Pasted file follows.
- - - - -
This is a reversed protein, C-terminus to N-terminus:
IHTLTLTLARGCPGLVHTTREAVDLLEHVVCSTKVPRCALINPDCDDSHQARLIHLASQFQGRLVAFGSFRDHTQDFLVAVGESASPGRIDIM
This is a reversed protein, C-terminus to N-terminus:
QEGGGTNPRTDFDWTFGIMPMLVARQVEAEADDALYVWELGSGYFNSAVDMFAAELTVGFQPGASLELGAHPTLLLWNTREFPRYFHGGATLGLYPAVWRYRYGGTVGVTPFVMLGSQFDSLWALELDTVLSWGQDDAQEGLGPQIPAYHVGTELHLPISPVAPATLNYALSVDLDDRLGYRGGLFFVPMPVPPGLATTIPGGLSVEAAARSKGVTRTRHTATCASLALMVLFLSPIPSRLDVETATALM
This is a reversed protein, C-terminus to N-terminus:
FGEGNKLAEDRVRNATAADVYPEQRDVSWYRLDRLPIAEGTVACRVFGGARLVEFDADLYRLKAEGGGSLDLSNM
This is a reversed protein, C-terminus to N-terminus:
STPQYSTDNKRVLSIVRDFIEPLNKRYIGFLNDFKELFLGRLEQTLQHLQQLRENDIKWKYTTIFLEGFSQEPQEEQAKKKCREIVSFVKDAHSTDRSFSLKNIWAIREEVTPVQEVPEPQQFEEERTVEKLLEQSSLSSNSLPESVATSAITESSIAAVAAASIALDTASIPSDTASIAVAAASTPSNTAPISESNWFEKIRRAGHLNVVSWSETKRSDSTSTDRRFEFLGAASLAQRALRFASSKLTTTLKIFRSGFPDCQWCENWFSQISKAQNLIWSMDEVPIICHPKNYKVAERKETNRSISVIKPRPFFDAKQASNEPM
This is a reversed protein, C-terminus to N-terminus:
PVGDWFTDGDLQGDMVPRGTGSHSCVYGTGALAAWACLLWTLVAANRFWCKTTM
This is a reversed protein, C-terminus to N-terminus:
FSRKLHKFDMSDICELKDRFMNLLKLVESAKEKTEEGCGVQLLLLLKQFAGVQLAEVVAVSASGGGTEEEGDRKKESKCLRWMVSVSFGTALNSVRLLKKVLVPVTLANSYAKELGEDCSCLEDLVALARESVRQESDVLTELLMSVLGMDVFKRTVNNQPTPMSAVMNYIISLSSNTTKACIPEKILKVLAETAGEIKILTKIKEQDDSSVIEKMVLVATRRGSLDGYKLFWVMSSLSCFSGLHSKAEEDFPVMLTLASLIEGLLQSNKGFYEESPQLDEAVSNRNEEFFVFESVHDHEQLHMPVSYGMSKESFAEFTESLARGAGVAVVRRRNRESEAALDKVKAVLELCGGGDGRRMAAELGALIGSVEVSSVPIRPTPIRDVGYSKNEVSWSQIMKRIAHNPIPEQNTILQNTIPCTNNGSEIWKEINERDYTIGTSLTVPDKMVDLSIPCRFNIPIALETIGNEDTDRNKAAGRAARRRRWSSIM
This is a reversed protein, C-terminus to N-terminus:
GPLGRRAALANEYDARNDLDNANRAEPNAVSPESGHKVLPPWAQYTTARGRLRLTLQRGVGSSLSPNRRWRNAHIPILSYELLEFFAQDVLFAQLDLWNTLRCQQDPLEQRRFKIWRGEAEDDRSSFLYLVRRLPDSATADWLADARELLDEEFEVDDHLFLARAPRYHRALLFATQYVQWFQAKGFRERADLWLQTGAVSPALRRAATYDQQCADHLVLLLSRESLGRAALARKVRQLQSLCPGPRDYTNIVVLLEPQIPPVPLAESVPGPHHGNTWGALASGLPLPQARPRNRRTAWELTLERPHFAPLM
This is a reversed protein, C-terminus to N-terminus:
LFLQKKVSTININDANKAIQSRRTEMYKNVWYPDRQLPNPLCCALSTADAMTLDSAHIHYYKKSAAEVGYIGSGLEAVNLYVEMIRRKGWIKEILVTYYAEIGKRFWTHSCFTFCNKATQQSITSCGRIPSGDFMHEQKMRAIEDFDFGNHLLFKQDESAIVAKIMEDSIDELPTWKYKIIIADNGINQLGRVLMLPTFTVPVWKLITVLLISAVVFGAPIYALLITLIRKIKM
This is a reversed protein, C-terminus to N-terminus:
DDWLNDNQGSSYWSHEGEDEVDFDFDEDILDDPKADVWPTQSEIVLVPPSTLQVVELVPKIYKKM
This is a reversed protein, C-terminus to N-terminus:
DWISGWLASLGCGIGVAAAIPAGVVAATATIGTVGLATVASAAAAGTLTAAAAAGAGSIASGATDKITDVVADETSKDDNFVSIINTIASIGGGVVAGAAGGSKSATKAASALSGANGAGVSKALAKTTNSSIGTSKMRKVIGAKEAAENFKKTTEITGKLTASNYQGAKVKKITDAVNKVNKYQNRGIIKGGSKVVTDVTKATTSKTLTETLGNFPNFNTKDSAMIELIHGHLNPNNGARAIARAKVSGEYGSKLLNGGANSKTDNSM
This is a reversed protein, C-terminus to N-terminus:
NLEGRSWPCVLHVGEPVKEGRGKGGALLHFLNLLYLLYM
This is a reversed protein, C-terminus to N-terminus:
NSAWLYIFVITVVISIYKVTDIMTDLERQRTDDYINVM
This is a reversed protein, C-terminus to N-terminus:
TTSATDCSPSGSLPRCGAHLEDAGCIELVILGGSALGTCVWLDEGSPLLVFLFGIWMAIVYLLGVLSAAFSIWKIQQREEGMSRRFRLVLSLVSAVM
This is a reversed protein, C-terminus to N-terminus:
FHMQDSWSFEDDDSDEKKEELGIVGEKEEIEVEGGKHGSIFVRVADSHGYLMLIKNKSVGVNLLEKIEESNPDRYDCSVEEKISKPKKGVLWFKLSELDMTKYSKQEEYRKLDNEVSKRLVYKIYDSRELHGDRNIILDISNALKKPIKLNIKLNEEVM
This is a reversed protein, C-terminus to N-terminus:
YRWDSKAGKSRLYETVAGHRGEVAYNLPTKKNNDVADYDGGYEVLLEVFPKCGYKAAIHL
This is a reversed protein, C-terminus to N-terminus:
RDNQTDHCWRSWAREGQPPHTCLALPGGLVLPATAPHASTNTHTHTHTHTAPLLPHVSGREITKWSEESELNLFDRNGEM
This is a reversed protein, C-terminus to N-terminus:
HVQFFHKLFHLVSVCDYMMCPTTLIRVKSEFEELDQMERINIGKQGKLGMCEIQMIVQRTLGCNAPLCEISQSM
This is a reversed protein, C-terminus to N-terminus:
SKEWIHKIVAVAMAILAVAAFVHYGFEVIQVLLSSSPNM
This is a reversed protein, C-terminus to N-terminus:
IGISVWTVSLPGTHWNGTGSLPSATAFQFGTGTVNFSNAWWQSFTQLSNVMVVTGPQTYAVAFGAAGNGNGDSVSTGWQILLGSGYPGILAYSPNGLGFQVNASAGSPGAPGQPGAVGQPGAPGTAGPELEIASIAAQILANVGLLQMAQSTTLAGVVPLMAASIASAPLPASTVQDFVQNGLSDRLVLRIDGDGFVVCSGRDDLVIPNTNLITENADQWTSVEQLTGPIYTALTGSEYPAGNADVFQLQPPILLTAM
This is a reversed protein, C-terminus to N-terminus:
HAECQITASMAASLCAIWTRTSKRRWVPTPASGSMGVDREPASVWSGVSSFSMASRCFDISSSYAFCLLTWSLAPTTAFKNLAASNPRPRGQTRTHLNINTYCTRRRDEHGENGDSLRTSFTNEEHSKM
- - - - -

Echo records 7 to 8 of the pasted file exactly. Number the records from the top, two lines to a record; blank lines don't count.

This is a reversed protein, C-terminus to N-terminus:
GPLGRRAALANEYDARNDLDNANRAEPNAVSPESGHKVLPPWAQYTTARGRLRLTLQRGVGSSLSPNRRWRNAHIPILSYELLEFFAQDVLFAQLDLWNTLRCQQDPLEQRRFKIWRGEAEDDRSSFLYLVRRLPDSATADWLADARELLDEEFEVDDHLFLARAPRYHRALLFATQYVQWFQAKGFRERADLWLQTGAVSPALRRAATYDQQCADHLVLLLSRESLGRAALARKVRQLQSLCPGPRDYTNIVVLLEPQIPPVPLAESVPGPHHGNTWGALASGLPLPQARPRNRRTAWELTLERPHFAPLM
This is a reversed protein, C-terminus to N-terminus:
LFLQKKVSTININDANKAIQSRRTEMYKNVWYPDRQLPNPLCCALSTADAMTLDSAHIHYYKKSAAEVGYIGSGLEAVNLYVEMIRRKGWIKEILVTYYAEIGKRFWTHSCFTFCNKATQQSITSCGRIPSGDFMHEQKMRAIEDFDFGNHLLFKQDESAIVAKIMEDSIDELPTWKYKIIIADNGINQLGRVLMLPTFTVPVWKLITVLLISAVVFGAPIYALLITLIRKIKM